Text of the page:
WE’RE celebrating summer at The Brewhouse with a tribute to one of the world’s most famous film directors, Steven Spielberg.

We kick off with Saving Private Ryan on June 6, re-released to commemorate the 75th anniversary of the D-Day landings, when Allied Forces invaded Nazi-occupied France.

Critically acclaimed as one of the greatest World War II films ever, the first 27 minutes of the film stand out as a brutally realistic recreation of what the soldiers endured as they attacked Omaha Beach – involving in reality over 150,000 British, Canadian and American troops, with nearly 10,000 casualties on that horrific first day.

The realism of its portrayal of the horrors of war resulted in Saving Private Ryan being nominated for 11 Oscars and winning five in 1999.

Then on July 5, we change pace to the ‘what if’ sci-fi reincarnation of an eccentric millionaire’s desire to create an amusement park: Jurassic Park. What could possibly go wrong, bringing dinosaurs back from extinction? Apart from a storm knocking out the power supply to keep the dinosaurs locked up.

As you watch, listen out for all the animals that made the dinosaurs roar: the T-Rex was a combination of dog, penguin, tiger, alligator and elephant sounds; the Velociraptors were elephant seal pups, dolphins and walruses; the Dilophosaurus were howler monkeys, hawks, rattlesnakes and swans, with the Brachiosaurs only needing whale and donkey sounds.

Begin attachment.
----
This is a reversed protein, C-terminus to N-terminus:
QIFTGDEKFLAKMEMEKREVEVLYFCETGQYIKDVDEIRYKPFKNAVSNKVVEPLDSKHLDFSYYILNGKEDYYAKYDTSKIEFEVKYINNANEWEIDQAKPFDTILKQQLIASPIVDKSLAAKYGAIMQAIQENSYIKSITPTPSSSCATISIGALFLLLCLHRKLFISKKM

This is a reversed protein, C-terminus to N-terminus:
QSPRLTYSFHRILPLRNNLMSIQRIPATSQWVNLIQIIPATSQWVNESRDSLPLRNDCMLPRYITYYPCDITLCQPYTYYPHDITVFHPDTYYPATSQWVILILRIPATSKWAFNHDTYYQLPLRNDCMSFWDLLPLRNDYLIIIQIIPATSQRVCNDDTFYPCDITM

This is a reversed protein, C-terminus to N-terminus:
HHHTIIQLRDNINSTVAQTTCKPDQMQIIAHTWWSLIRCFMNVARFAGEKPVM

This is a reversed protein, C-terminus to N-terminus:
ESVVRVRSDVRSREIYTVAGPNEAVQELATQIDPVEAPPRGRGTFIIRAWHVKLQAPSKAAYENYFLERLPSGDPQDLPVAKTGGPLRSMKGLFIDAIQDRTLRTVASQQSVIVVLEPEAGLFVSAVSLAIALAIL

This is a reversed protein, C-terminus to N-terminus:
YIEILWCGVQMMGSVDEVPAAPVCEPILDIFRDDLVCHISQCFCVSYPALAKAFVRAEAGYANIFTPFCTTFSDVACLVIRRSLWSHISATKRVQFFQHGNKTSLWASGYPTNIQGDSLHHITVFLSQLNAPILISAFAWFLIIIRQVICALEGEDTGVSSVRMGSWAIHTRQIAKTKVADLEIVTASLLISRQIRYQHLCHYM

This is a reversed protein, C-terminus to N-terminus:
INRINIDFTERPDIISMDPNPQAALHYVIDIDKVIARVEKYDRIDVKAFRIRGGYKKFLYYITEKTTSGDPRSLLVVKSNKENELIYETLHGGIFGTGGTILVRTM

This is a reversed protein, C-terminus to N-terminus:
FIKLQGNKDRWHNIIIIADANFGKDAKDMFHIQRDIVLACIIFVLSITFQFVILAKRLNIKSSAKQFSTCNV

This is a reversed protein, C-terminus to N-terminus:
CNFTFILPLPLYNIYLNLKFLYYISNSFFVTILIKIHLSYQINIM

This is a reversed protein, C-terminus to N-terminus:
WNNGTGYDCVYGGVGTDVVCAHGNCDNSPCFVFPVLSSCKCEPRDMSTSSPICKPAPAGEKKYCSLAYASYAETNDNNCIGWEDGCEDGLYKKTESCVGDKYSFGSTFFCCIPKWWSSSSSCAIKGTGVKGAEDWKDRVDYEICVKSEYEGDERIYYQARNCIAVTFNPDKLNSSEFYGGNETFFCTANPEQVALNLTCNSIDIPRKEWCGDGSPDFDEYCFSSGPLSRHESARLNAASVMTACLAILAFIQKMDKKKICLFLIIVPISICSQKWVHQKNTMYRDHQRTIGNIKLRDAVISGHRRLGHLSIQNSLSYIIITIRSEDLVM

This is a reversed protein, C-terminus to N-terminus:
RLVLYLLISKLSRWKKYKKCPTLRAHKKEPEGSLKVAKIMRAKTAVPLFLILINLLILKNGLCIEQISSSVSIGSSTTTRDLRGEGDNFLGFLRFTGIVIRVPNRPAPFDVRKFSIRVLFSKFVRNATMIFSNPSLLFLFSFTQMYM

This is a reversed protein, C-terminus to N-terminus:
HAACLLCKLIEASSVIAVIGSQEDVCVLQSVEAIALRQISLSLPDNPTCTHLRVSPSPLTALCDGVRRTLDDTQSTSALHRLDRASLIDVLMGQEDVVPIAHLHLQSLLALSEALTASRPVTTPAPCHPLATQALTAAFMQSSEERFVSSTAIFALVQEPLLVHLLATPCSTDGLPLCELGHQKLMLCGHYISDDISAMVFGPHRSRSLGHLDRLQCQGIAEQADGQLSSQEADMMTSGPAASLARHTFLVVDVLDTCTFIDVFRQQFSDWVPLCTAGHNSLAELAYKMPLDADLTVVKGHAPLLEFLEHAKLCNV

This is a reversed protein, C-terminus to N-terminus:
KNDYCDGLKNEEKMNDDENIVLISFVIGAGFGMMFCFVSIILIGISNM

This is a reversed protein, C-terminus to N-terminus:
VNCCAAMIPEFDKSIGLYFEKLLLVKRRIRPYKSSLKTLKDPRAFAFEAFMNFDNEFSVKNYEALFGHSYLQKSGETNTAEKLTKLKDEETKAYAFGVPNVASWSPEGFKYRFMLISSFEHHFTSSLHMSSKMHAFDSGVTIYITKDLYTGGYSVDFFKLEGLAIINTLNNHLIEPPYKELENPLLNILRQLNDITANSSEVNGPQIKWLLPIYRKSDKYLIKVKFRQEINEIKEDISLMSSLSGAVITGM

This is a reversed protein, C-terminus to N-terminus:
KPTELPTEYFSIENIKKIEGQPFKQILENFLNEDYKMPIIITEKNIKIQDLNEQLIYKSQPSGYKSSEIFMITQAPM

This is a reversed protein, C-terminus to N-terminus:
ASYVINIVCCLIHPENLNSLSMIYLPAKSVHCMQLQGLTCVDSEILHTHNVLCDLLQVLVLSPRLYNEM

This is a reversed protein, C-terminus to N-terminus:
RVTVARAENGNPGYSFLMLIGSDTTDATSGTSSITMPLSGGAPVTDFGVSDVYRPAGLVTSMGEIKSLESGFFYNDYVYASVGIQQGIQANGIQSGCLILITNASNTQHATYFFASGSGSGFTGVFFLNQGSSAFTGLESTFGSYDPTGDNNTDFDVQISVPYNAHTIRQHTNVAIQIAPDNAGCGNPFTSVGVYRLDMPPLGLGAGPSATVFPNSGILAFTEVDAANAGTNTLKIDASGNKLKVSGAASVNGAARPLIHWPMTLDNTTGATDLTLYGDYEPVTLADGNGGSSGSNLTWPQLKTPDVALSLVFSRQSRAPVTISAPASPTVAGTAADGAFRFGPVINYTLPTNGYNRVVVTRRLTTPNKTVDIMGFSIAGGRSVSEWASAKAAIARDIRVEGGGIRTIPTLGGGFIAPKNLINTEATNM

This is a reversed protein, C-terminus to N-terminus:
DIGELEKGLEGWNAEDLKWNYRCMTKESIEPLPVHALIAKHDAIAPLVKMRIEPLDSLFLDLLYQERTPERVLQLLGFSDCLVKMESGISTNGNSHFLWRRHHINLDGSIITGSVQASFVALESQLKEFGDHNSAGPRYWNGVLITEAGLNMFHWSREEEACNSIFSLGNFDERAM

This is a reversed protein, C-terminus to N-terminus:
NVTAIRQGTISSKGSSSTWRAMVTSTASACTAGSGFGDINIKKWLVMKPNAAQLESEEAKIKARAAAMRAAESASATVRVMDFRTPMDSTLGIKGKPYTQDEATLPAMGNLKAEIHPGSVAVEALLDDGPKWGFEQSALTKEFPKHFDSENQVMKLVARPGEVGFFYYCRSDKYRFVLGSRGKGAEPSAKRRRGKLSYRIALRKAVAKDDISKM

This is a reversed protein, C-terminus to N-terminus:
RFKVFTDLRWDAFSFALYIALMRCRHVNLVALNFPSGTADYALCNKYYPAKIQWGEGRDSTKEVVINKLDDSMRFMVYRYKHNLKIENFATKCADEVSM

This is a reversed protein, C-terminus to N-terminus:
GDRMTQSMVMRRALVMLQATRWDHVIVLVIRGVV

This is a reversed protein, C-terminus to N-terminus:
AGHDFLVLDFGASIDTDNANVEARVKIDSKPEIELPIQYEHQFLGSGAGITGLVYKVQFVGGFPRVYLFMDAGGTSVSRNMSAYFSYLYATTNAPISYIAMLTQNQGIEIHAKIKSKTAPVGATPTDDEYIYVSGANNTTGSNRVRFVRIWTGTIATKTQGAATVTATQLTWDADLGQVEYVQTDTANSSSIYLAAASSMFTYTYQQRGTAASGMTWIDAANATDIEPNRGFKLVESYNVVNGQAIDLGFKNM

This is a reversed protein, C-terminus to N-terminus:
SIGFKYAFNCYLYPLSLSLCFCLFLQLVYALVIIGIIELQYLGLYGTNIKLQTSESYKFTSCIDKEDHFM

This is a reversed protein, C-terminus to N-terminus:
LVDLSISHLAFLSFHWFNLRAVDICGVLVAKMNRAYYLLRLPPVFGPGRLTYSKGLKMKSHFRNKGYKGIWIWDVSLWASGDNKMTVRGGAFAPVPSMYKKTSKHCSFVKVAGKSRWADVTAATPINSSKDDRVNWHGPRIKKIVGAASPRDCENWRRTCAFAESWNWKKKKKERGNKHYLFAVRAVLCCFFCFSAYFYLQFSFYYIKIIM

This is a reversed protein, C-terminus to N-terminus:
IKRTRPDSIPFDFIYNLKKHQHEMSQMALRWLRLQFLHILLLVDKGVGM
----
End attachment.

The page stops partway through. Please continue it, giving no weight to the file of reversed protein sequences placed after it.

Finally, on August 2, we’re going to need a bigger boat as Spielberg’s classic monster movie, Jaws, splashes onto the big screen at The Brewhouse, 44 years after its original release. It was a film that should never have happened: it ran over budget, the script was still being written as scenes were filmed, and the mechanical shark specially built for the film sank to the bottom of the ocean – and the first director was fired after a production meeting where he kept calling the shark a whale.

But Spielberg’s shark saga tapped into our darkest fears about what lies beneath – scaring enough people into avoiding diving into swimming pools. And final fun fact: among Jaws’ biggest fans was Fidel Castro, who reportedly interpreted the shark attacks as symbolic of an attack on American capitalism.

So, there’s no excuse not to come and join in our Summer of Spielberg (especially with tickets only costing £7 a go) and enjoy a bit of revisiting movie history.

Sue Windley, Marketing and Communications Manager at The Brewhouse Theatre